I do not exactly know what I was expecting when I picked up Vern Poythress’ new book In the Beginning was the Word. Anybody who has read Poythress befI do not exactly know what I was expecting when I picked up Vern Poythress’ new book In the Beginning was the Word. Anybody who has read Poythress before, whether it be a journal article, chapter contribution, or book learn to expect creativity and clarity from him. I have read him on topics ranging from gender, science, and exegesis and I have always found him profoundly insightful. Everything is written in light of how it relates to God as our Creator and us as his creatures, made in his image. Poythress thinks deeply about God, applying it to a range of topics.
This book is no different. However, I was taken back at the breadth of knowledge and insight Poythress seemed to contribute to the topic of language. Throughout each chapter, he proceeds with his topic with such savvy, interacting with issues as critical as linguistic theories to basic communication among spouses.
This book deserves a great deal of attention among seminary students and pastors. Pastors should read this book to enrich their own communication in preaching and evangelization. Pastors who are training young men to be faithful Gospel-centered preachers should get them this book to inform how they use and think about language to communicate the Gospel. Language, communication, and words are important and Vern Poythress relates them up - all the way up - to God. It is a God-centered approach, indeed....more
This is a really good book, despite its (in my opinion) failures. Leithart is a great writer. I find myself laughing out loud at some of his observatiThis is a really good book, despite its (in my opinion) failures. Leithart is a great writer. I find myself laughing out loud at some of his observations about postmodernity. He has a keen eye. He has a winsome way of connecting social habits to a Shakespeare or Oscar Wilde quote.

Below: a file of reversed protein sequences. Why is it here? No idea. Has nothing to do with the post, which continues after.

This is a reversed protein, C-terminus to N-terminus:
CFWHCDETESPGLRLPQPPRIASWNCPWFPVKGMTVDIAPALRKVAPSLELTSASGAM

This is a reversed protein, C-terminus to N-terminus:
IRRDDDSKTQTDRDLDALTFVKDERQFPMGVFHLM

Leithart is sympathetic to Postmodernism, in that postmodernism realizes the limitation of our observations, abilities, and knowledge. As Solomon put it - everything is vapor (very postmodern of him). Leithart's response to Postmodernism is eschatological rather than epistemological. Both sides (Solomon and postmodernism) agree that knowledge is "provisional", its just that Solomon saw an end, "specifically to the eschatological dimension of biblical faith" and directs our hope to God.
My problem with Leithart is that his eschatological response falls short without the foundation of an epistemological response of divine revelation to divine image bearers. Leithart ends up arguing for postmoderns to believe in the Triune God in a way that Plato argued for the ancient greeks to believe in the Forms. Leithart is to Derrida as Plato is to Heraclitus!...more
Not a subject I am completely interested in, but it was really helpful to read. Carson applies a Biblical Theology to his solution to the problem of CNot a subject I am completely interested in, but it was really helpful to read. Carson applies a Biblical Theology to his solution to the problem of Christ and culture and his critique of Niebuhr. One of the best works dealing with the duties of a Church and a Christian....more